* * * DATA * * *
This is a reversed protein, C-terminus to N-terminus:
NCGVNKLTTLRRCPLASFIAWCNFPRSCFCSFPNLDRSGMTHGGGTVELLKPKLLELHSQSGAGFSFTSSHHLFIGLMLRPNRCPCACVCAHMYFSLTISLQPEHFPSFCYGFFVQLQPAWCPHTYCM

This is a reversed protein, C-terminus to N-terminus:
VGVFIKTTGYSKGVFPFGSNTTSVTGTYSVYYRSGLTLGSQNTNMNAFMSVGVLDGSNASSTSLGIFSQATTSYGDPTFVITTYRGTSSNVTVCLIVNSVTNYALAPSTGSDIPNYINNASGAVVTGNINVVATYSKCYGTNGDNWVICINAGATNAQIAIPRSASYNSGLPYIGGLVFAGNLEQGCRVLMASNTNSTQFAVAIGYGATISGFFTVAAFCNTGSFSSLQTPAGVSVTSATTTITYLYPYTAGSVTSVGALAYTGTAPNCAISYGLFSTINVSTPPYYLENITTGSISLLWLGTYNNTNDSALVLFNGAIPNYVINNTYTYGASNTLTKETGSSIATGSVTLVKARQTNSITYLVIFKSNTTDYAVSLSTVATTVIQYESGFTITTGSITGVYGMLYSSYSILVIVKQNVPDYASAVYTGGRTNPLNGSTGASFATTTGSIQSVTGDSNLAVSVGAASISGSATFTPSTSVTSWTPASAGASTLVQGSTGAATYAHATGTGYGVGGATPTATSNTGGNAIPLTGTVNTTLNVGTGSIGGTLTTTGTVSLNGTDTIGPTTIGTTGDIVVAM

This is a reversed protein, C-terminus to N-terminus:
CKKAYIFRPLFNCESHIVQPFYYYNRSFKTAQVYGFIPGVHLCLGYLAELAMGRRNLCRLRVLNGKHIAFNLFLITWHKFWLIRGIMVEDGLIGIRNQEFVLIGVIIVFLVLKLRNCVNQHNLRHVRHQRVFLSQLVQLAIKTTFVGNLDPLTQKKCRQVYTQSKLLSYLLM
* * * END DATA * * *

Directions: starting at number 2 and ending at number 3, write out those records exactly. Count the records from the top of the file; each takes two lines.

This is a reversed protein, C-terminus to N-terminus:
VGVFIKTTGYSKGVFPFGSNTTSVTGTYSVYYRSGLTLGSQNTNMNAFMSVGVLDGSNASSTSLGIFSQATTSYGDPTFVITTYRGTSSNVTVCLIVNSVTNYALAPSTGSDIPNYINNASGAVVTGNINVVATYSKCYGTNGDNWVICINAGATNAQIAIPRSASYNSGLPYIGGLVFAGNLEQGCRVLMASNTNSTQFAVAIGYGATISGFFTVAAFCNTGSFSSLQTPAGVSVTSATTTITYLYPYTAGSVTSVGALAYTGTAPNCAISYGLFSTINVSTPPYYLENITTGSISLLWLGTYNNTNDSALVLFNGAIPNYVINNTYTYGASNTLTKETGSSIATGSVTLVKARQTNSITYLVIFKSNTTDYAVSLSTVATTVIQYESGFTITTGSITGVYGMLYSSYSILVIVKQNVPDYASAVYTGGRTNPLNGSTGASFATTTGSIQSVTGDSNLAVSVGAASISGSATFTPSTSVTSWTPASAGASTLVQGSTGAATYAHATGTGYGVGGATPTATSNTGGNAIPLTGTVNTTLNVGTGSIGGTLTTTGTVSLNGTDTIGPTTIGTTGDIVVAM

This is a reversed protein, C-terminus to N-terminus:
CKKAYIFRPLFNCESHIVQPFYYYNRSFKTAQVYGFIPGVHLCLGYLAELAMGRRNLCRLRVLNGKHIAFNLFLITWHKFWLIRGIMVEDGLIGIRNQEFVLIGVIIVFLVLKLRNCVNQHNLRHVRHQRVFLSQLVQLAIKTTFVGNLDPLTQKKCRQVYTQSKLLSYLLM